Bar Centrale’s White Ribbon challenge a smashing success

Woolen fun: Scores of locals contributed to the 300 metres of 'white ribbon' knitted for the NSW Police Force campaign. Pictures: Simon Bennett
Woolen fun: Scores of locals contributed to the 300 metres of 'white ribbon' knitted for the NSW Police Force campaign. Pictures: Simon Bennett

The Macarthur community sure knows how to put its name on the map.

Locals have spent hours and hours knitting their hearts away to help break a world record – and it’s all in the name of preventing domestic violence.

Campbelltown cafe Bar Centrale called on community members earlier this year to knit white wool which would be stitched together to form the world’s largest white ribbon.

Cafe owner Sonya Moulang wanted to help out the NSW Police with their world record attempt, after spotting the challenge on the Manning-Great Lakes Police District Facebook page.

She could have never expected the response her call-out received.

“We have more than 300 metres of knitted wool to give over to the police,” she said.

“I just want to say a big thank you to the people of Campbelltown and beyond who have contributed.

“We had people from as far away as Picton knitting for us.”

Going to great lengths: Bar Centrale owner Sonya Moulang thanked the Macarthur community for their contributions.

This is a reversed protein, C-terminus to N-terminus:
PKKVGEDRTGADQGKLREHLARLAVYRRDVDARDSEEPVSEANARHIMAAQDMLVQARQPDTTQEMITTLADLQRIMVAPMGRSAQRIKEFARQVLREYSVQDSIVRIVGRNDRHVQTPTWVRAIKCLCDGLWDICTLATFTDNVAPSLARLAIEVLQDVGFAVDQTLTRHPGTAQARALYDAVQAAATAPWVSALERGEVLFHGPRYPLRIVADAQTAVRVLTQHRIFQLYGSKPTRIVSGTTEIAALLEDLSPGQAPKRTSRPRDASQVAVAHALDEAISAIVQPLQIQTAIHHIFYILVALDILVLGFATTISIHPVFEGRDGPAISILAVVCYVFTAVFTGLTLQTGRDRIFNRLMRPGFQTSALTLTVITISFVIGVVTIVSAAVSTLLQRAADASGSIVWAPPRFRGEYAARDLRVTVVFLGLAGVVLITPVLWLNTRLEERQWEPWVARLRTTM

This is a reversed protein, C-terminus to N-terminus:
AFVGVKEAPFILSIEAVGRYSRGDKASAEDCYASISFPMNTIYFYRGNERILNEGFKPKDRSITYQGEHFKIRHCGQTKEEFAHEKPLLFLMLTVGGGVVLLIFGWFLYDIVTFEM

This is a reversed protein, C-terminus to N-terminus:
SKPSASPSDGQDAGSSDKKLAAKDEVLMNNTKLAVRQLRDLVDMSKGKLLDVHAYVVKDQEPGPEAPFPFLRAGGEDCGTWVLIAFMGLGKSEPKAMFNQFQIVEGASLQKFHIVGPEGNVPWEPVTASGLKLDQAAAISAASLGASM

Going to great lengths: Bar Centrale owner Sonya Moulang thanked the Macarthur community for their contributions.

Ms Moulang said the efforts of the locals had caught the attention of the Manning-Great Lakes police in Taree.

“We were originally going to hand our wool over to the police in Campbelltown and they were going to send it down to Taree,” she said.

“But now some of the Taree police are coming up to us to collect it themselves, which is wonderful.”

Ms Moulang said the 300 plus metres contributed by Macarthur knitters would make up one tenth of the wool needed to break the world record for the largest white ribbon.

She said the campaign was a great initiative because it brought people together and raised awareness for a very serious issue.

Ms Moulang said the end of the White Ribbon campaign would not mean the knitting at Bar Centrale would come to a close.

“We want to keep this going,” she said.

“There’s been such a great response that I’m thinking we could donate to community groups or perhaps the paediatric unit at Campbelltown Hospital.”

Locals have until November 14 to get their knitted donations in.

I just want to say a big thank you to the people of Campbelltown and beyond who have contributed.

Sonya Moulang, Bar Centrale